Upload & Sell: On
| p.4 #7 · p.4 #7 · Photography at Art Fair - Legal/Moral question |
Interesting discussion. A private venue renting public property can prohibit photography, but the thing about notice is not off the mark. If they don't post notice somewhere (at the gate, at the ticket booth, or most often, ON YOUR TICKET) then if you walk in and start photographing in a location that is known as "public", that is their own stupid fault. It is a public location... what are you supposed to think taking photos without some notice that you can't? And if you spend an hour in some venue taking photos before somebody realizes and comes up to you and says "You can't photograph here. Give me your memory card," are you going to hand over your card or tell them to buzz off? I'll tell them to buzz off and politely walk out of the venue, but the card stays with me and photos stay with me. I suppose I could make the argument that their failure to provide notice permits me to do whatever I want with those photos, including commercial use, but I don't care enough to get into that legal wrangle. It certainly wouldn't stop me from posting them on my FB or Flickr page in a non-commercial way.
But companies and venues generally don't act that way. We all take cameras into events all the time. Think about it. You're watching the opening kickoff of the SuperBowl, what do you see? Thousands of flashes. Same with the Olympics... and concerts... and amusement parks. These places generally only get pissy when you use your photos for commercial use. But think of the uproar if they started going after dad taking photos of his kid with the Green Monster in the background at kid's first baseball game. MLB and the Red Sox would look like friggin overbearing a-holes if they started suing middle class mom & dad because they found a couple of "illegally obtained" photos on a Flickr page.
On a related topic in this discussion, I have no idea what they are doing with that tree out in Carmel with the claims of trademark and all of that nonsense. A trademark is any word, name, symbol, or device used to identify the source of goods and services. The tree isn't trademarked. Some image of the tree is trademarked as used on some good or service... pens, t-shirts, association services, who knows. But you don't register a trademark and then get protection to use it on everything under the sun. You get protection when it is used in a manner that identifies the source of goods or services on which the mark is used.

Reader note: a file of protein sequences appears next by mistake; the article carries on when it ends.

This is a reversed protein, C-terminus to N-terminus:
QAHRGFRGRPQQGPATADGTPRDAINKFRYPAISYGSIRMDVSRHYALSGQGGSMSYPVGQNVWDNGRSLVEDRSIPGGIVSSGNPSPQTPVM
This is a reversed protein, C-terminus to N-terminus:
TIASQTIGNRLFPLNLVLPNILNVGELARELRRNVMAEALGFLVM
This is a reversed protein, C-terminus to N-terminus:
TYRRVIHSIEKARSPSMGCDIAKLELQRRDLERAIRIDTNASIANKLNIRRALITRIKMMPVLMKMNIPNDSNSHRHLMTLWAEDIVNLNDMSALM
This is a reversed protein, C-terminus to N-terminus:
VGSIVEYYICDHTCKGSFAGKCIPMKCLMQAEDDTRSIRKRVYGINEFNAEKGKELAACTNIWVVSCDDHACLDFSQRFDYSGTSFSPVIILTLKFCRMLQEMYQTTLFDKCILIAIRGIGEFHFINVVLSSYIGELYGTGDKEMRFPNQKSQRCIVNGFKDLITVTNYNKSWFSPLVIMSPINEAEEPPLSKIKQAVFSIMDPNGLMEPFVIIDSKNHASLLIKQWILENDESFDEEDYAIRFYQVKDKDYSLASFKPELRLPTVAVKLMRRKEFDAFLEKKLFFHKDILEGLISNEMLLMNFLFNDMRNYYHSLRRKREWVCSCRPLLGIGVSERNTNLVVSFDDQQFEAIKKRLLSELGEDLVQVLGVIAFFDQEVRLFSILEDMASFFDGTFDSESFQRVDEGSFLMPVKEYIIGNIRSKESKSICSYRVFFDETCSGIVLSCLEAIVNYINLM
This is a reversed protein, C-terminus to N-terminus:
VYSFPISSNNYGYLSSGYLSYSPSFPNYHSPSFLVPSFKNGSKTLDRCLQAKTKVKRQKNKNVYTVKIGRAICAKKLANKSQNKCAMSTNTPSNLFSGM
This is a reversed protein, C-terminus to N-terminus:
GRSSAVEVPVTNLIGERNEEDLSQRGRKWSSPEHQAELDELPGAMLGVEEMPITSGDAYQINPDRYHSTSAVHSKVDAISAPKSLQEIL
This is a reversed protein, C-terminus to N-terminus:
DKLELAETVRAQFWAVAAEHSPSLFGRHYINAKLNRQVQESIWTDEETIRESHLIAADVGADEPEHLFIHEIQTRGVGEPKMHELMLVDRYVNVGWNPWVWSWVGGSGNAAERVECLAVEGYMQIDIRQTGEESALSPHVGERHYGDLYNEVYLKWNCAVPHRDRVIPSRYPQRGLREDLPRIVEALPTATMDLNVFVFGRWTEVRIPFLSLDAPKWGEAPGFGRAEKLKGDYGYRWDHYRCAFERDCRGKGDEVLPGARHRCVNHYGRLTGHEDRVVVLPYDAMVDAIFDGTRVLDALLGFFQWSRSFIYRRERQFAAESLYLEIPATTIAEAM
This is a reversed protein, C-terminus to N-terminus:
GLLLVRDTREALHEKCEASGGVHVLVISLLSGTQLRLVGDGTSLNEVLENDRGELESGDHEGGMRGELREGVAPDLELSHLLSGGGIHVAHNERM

So if you get a photo of that tree in the perfect sunset and you want to sell it, they can't stop you. Period. Now, maybe they could stop you from using an image of that tree if you use it to identify yourself as the source of similar goods or services compared to what they provide under that trademark, but they are going to have to demonstrate a likelihood of confusion. To do that, you have to look at, among many things, a host of specifics about the similarity in sound, appearance, and meaning of the two marks and the similarity of the goods/services, their intended uses, and their trade channels. That is why you can have a Delta Airlines, a Delta Faucets, and a Delta Power Equipment all with registered trademarks. Nobody is going to think that the faucet in their bathroom is made by the same people who fly them to Bermuda.
And let's not get into the argument of whether they are using their image of the tree in a manner that actually acts as a trademark. If they are selling art prints of the tree and claiming "trademark rights" in the print, they are FoS. That image of the tree as an art print is not acting as a trademark. It like the difference of sticking a little alligator on a shirt versus it being an image of an alligator emblazoned on the front of the shirt. One acts as a trademark to identify the source of the shirts (Izod Lacoste), one is merely ornamental.
Anyway, just thought I'd throw my 0.02 in. Guess I should mention that IAAL, but this is not advice.